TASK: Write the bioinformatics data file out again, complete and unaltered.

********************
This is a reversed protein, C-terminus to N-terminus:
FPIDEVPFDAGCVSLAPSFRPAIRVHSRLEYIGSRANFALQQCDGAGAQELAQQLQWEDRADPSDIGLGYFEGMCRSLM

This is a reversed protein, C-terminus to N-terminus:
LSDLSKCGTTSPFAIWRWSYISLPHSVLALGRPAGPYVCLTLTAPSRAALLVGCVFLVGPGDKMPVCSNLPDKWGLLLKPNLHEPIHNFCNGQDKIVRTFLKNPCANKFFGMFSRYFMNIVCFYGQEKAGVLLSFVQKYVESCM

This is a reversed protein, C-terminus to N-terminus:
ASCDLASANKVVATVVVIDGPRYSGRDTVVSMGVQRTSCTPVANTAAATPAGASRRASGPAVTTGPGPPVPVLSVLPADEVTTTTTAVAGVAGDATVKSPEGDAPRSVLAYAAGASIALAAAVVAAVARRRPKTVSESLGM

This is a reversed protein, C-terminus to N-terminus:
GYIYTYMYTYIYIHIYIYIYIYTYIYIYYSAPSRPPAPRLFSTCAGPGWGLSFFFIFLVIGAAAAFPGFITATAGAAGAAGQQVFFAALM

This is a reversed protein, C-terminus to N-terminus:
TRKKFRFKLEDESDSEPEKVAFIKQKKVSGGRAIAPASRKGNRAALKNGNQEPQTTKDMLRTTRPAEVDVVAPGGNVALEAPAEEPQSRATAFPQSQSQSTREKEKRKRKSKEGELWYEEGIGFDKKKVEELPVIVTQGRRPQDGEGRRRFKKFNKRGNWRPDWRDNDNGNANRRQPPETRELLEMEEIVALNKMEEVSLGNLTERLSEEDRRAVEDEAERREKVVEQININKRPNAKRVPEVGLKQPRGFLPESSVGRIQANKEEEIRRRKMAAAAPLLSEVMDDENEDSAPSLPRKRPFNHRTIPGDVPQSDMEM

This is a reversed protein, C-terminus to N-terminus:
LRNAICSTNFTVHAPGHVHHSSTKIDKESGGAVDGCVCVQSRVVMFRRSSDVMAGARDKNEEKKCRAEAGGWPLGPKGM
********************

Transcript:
This is a reversed protein, C-terminus to N-terminus:
FPIDEVPFDAGCVSLAPSFRPAIRVHSRLEYIGSRANFALQQCDGAGAQELAQQLQWEDRADPSDIGLGYFEGMCRSLM

This is a reversed protein, C-terminus to N-terminus:
LSDLSKCGTTSPFAIWRWSYISLPHSVLALGRPAGPYVCLTLTAPSRAALLVGCVFLVGPGDKMPVCSNLPDKWGLLLKPNLHEPIHNFCNGQDKIVRTFLKNPCANKFFGMFSRYFMNIVCFYGQEKAGVLLSFVQKYVESCM

This is a reversed protein, C-terminus to N-terminus:
ASCDLASANKVVATVVVIDGPRYSGRDTVVSMGVQRTSCTPVANTAAATPAGASRRASGPAVTTGPGPPVPVLSVLPADEVTTTTTAVAGVAGDATVKSPEGDAPRSVLAYAAGASIALAAAVVAAVARRRPKTVSESLGM

This is a reversed protein, C-terminus to N-terminus:
GYIYTYMYTYIYIHIYIYIYIYTYIYIYYSAPSRPPAPRLFSTCAGPGWGLSFFFIFLVIGAAAAFPGFITATAGAAGAAGQQVFFAALM

This is a reversed protein, C-terminus to N-terminus:
TRKKFRFKLEDESDSEPEKVAFIKQKKVSGGRAIAPASRKGNRAALKNGNQEPQTTKDMLRTTRPAEVDVVAPGGNVALEAPAEEPQSRATAFPQSQSQSTREKEKRKRKSKEGELWYEEGIGFDKKKVEELPVIVTQGRRPQDGEGRRRFKKFNKRGNWRPDWRDNDNGNANRRQPPETRELLEMEEIVALNKMEEVSLGNLTERLSEEDRRAVEDEAERREKVVEQININKRPNAKRVPEVGLKQPRGFLPESSVGRIQANKEEEIRRRKMAAAAPLLSEVMDDENEDSAPSLPRKRPFNHRTIPGDVPQSDMEM

This is a reversed protein, C-terminus to N-terminus:
LRNAICSTNFTVHAPGHVHHSSTKIDKESGGAVDGCVCVQSRVVMFRRSSDVMAGARDKNEEKKCRAEAGGWPLGPKGM